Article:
Old-fashioned Rice Pudding with Meringue Topping


Creamy and sweet old-fashioned rice pudding is always a delight, so when I came across a hundred-old-recipe for rice pudding with a twist, I was intrigued. The recipe called for topping the pudding with a meringue topping.

The meringue turns a favorite comfort food, into a tasty, slightly showy dish that is sure to impress.

Here’s the original recipe:

Source: American Cookery (Boston Cooking School Magazine, February, 1916)
Source: American Cookery (Boston Cooking School Magazine, February, 1916)

Here’s the recipe updated for modern cooks:

Rice Pudding with Meringue Topping

  • Servings: 6 - 8
  • Difficulty: moderate
  • Print

2 eggs, separated

3/4 cup sugar + 1/4 cup sugar

2 1/2 tablespoons corn starch

1 cup cold milk + 2 cups hot milk (I heated the milk in the microwave.)

1 cup warm cooked rice

1 teaspoon vanilla or orange extract ( I used vanilla.)

Preheat oven to 350° F. Place the egg yolks in a small bowl, then add 3/4 cup of sugar. Stir until smooth.  Set aside.

In a large saucepan (or double boiler, if available), stir the corn starch into the milk to make a smooth paste, then pour in the hot milk while stirring. Using medium heat, cook while stirring constantly until the mixture begins boil slowly and thicken. If a regular saucepan is used, be sure to carefully stir all the way to the bottom of the pan because this mixture will easily scorch.

Place a small amount (approximately 1 – 2 tablespoons) of the hot milk mixture into bowl with the egg and sugar, stir quickly. Then pour the egg mixture into the remaining hot milk mixture while stirring rapidly. Continue cooking for one additional minute. Remove from heat and stir in the rice and vanilla (or orange) extract. Put the pudding in an oven-proof serving bowl.  (Cook’s note: The egg is first combined with a little of the hot milk mixture to prevent it from turning into scrambled eggs when introduced into the hot milk mixture.)

To prepare the meringue, put the egg whites into a mixing bowl. Beat until stiff peaks form, then beat in 1/4 cup sugar. Spoon the meringue onto the top of  the pudding, and then swirl. Bake in the oven for approximately 10 minutes or until the meringue is a light brown.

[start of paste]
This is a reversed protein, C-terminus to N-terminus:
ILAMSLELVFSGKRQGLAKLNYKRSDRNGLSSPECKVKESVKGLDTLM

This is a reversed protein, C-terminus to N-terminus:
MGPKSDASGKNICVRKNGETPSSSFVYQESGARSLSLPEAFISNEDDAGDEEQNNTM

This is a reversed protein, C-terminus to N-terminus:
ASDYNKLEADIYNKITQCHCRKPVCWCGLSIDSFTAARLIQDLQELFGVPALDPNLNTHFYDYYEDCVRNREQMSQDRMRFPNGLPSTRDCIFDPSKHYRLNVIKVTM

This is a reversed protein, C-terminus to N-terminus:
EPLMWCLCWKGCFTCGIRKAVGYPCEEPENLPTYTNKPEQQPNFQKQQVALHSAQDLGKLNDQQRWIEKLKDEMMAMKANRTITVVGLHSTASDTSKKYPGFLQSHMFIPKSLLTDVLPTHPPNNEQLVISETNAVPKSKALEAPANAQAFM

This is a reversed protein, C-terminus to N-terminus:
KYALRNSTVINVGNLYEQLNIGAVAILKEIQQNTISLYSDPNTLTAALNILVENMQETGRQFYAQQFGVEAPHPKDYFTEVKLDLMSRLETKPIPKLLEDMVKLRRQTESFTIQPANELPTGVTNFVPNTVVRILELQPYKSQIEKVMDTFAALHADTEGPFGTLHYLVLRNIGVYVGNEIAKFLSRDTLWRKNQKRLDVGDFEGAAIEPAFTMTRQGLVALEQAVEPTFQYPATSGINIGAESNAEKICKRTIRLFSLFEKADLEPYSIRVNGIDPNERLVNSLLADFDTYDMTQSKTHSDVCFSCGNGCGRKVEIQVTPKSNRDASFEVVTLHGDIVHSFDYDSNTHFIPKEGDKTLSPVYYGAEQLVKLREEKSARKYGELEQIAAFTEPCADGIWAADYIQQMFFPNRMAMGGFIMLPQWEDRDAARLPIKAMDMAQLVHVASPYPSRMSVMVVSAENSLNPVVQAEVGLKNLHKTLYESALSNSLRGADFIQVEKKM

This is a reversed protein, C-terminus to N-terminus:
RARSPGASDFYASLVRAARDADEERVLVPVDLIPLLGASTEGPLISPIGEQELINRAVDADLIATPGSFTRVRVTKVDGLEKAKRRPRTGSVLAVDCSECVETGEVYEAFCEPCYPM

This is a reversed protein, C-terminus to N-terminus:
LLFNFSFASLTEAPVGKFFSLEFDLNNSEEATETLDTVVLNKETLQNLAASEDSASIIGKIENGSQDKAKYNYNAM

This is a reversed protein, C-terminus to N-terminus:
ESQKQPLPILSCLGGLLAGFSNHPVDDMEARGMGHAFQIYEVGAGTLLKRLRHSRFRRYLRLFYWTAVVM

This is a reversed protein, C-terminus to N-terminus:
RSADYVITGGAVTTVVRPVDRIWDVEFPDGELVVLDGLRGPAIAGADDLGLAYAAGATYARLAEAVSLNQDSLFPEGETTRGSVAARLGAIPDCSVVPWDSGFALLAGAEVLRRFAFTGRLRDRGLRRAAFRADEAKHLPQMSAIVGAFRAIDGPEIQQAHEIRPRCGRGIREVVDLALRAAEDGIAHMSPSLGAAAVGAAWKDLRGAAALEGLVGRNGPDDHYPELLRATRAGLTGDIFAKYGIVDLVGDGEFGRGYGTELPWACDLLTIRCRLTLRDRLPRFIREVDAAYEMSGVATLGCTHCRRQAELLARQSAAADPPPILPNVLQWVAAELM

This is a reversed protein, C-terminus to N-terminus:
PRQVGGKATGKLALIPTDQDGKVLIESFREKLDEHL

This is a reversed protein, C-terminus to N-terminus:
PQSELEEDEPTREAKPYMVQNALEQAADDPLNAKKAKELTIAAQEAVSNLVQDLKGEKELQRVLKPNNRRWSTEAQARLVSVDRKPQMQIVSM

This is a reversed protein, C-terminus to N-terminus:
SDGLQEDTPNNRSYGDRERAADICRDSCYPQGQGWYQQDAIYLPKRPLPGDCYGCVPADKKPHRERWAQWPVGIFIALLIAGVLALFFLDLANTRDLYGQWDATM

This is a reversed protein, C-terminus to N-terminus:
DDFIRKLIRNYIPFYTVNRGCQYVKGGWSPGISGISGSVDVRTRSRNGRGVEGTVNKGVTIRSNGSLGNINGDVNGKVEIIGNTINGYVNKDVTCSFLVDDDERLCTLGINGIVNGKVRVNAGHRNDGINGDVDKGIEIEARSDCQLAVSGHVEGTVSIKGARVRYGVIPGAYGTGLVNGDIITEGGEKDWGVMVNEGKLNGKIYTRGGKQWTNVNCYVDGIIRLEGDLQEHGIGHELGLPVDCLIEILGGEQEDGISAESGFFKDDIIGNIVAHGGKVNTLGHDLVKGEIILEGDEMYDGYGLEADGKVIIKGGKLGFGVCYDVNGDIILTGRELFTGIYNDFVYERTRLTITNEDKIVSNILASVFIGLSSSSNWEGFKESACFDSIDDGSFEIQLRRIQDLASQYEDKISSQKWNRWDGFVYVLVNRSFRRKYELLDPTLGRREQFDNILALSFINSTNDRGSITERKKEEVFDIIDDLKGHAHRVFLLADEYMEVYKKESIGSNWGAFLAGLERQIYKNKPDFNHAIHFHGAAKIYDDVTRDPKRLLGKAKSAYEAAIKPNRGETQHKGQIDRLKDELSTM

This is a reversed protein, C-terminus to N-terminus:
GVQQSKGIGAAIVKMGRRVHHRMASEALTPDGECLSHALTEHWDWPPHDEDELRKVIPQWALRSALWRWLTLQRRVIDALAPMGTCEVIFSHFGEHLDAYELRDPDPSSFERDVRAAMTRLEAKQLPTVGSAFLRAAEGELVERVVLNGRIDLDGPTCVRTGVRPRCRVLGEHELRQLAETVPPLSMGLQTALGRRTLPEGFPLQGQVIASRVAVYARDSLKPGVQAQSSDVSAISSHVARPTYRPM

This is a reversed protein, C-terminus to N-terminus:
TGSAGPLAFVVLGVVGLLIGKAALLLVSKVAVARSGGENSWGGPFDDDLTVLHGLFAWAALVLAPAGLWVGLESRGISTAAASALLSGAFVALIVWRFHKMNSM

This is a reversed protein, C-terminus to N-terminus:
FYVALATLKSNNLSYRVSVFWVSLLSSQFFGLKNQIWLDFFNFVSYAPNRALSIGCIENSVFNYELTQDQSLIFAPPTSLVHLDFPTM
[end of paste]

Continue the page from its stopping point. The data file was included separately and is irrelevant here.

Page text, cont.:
57 thoughts on “Old-fashioned Rice Pudding with Meringue Topping

    1. A good thing about the internet is that you can enjoy desserts virtually. It’s almost as good as actually eating them. . . and there are a lot fewer calories. 🙂

    1. Yes, I’ll definitely make again. I liked the added flavor and texture of the meringue. If you like meringue toppings on pies, I think that you’d like this dessert.

  1. My mother’s recipe for rice pudding called for meringue. She didn’t usually top it off like that, but the instructions were there. She probably didn’t begin cooking until 1939.

    1. That’s really interesting. Based on what you said about your mother’s recipe, I’m thinking that it must have been a popular way of serving rice pudding in days gone by.

  2. Rice pudding — Risgrynsgröt — is a traditional Swedish dish for the holidays, especially Christmas Eve. It’s a little richer than this, and sometimes has raisins, but it never was served with meringue. This looks good. And, let’s face it: it would be a great way to practice making meringues without having to make a pie!

    1. mmm. . . the Swedish version sounds wonderful. You’re right, I did have fun making the meringue. There’s something entralling about swirling meringue on top of a dessert.

    1. There was a lot of stirring (and of course it took a little time to make the meringue–but that part was fun). This recipe made me wish that I owned a double boiler – then I wouldn’t need to worry so much about the bottom scorching.

      1. A great substitute is either a stainless steel bowl resting in a pot of water, or a colander of the right size resting in a pot, and place a glass pyrex mixing bowl inside the colander.

    1. Over the last few years I’ve become a fan of meringue. I seldom – well, to be honest, I don’t think that I ever – made meringue until I started making hundred-year-old recipes. It’s been fun discovering how wonderful meringue is, and how it can be used to enhance a variety of desserts.

    1. If you don’t like rice pudding, I think that the meringue would also be a tasty topping for other puddings. I haven’t tried it yet, but I’m thinking about making vanilla pudding and topping it with meringue.

      1. A relative used to put meringue on top of her banana pudding and then bake it until the meringue was browned. My mother never made her banana pudding with meringue, but I quickly learned to like the added taste.

        1. Banana pudding with meringue sounds wonderful. This comment and several others makes me realize that putting meringue toppings on puddings apparently was fairly common in days done by. I wonder why people don’t generally do it any more.

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